Viewing articles tagged with 'Film'

Nottingham Contemporary, Weekday Cross, Nottingham NG1 2GB

Lis Rhodes: Dissident Lines

Light Music

“Write the first lines last”, says Lis Rhodes in a voiceover. “Ambiguous journeys have many beginnings”. In her films, which are socially diagnostic as much as they are aesthetically rich, Rhodes recognises one of the most important linguistic truths of our time. Hypocrisy is an echo, the same thing twice in two ways. Review by Adam Heardman

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KW Institute for Contemporary Art, Auguststraße 69, 10117 Berlin, Germany

Schering Stiftung Art Award 2018: Anna Daučíková

Upbringing by Touch

The current exhibition at KW Institute presents the work of Anna Daučíková through video, photography and sculpture. Spanning the past five decades, the body of work refuses linearity, welcomes the experimental possibilities between the artist and her materials, and opens up to wider discourses on identity. Review by Eva Szwarc

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Delfina Foundation, 29/31 Catherine Place, London SW1E 6DY

Asunción Molinos Gordo: Accumulation by Dispossession

Asunción Molinos Gordo, Accumulation by Dispossession, 2019. Exhibition at Delfina Foundation

As a part of the current programme at Delfina Foundation, ‘The Politics of Food’, the artist Asunción Molinos Gordo draws on ideas and techniques responding to the destructive system of food production and its ambivalent, two-faced character. Review by Alexandra Gamrot

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Bethnal Green Working Men’s Club, 42-44 Pollard Row, London E2 6NB

Ian Giles: Trojan Horse / Rainbow Flag

Trojan Horse / Rainbow Flag, presented by Gasworks and videoclub

Before occupying their own spaces, queer communities would gather at ‘gay nights’ in establishments where drinks prices were raised for punters with no alternative. Subverting previous migratory notions, Ian Giles presented ‘Trojan Horse / Rainbow Flag’ at the queer-run Bethnal Green Working Men’s Club. The event featured a screening of his new film by the same name, alongside video works by five other artists that discuss the past, present and future of queer spaces. Review by Ryan Kearney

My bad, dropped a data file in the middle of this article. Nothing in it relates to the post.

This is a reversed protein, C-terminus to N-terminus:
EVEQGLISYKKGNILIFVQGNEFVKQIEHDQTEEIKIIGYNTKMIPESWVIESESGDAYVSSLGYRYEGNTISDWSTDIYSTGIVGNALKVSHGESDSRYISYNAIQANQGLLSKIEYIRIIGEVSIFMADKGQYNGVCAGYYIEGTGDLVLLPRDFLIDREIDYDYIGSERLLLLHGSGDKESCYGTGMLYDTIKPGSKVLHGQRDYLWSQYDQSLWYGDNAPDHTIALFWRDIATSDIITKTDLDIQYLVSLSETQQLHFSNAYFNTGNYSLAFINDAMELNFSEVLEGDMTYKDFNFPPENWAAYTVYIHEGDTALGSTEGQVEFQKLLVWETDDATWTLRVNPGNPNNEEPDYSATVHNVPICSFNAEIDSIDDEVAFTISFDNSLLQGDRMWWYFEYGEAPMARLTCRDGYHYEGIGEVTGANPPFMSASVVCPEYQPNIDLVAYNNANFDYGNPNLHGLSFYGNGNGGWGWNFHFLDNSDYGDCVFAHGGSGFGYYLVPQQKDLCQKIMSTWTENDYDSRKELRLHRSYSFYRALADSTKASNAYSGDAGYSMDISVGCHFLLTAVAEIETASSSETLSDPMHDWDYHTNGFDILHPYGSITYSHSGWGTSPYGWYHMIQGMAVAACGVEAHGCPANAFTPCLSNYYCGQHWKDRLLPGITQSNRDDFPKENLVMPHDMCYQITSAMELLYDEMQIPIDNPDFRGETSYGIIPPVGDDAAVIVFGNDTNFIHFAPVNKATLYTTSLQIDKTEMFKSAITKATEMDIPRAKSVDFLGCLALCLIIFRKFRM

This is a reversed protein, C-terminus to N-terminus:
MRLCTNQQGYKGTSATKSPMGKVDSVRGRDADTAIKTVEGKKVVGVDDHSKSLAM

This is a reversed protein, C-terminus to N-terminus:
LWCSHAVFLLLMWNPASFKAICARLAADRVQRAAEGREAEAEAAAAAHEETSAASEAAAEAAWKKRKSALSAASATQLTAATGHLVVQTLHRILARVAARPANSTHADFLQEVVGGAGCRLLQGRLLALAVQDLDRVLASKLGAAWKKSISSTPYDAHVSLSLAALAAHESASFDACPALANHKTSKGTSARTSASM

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Castor, Enclave 1, 50 Resolution Way, London, SE8 4AL

Alan Magee: Data Dust, Dust Data

Celestial Machines Drop ceiling, Light panel, Screen, Video, Robotic arm, Arduino, Raspberry pi and Circuitry 130 x 130 x 95cm, 2019

Upon entering ‘Data Dust, Dust Data’, Alan Magee’s second exhibition at Castor Projects, the visitor is immediately confronted by two contrasting artworks: go left towards a hanging, high-tech exhibit that includes a tangle of wires and exposed circuitry and a motionless robotic arm, or right towards a chest-height, curvilinear plinth topped with black foam and displaying a dozen small, pinkish objects. Review by Rebecca Morrill

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Gasworks, 155 Vauxhall Street, London SE11 5RH

Pedro Neves Marques: It Bites Back

Pedro Neves Marques, It Bites Back, 2019 (featuring music by HAUT). Exhibition view at Gasworks, London.

Through the in-depth analysis of virus warfare and the rising number of actions against queer bodies around the globe, the exhibition ‘It Bites Back’ draws on distinguishing power agents, such as hormones and fluids, as symbols for forces that reign in our everyday lives and which define the 21st century’s approach to biopolitics. Review by Alexandra Gamrot

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Denmark Pavilion, Giardini, Venice, Italy

Venice Biennale 2019: Larissa Sansour: Heirloom

Larissa Sansour and Søren Lind. Installation view of In Vitro, 2-channel black and white film. 27 mins 44 secs, 2019.

Danish-Palestinian artist Larissa Sansour’s project for the Danish Pavilion at this year’s Venice Biennale is comprised of two key elements: a sculptural installation comprising a large, dark orb; and a science-fiction film titled’ In Vitro’, depicting the relationship between two women after an ecological disaster has driven them to live underground. Review by Anna Souter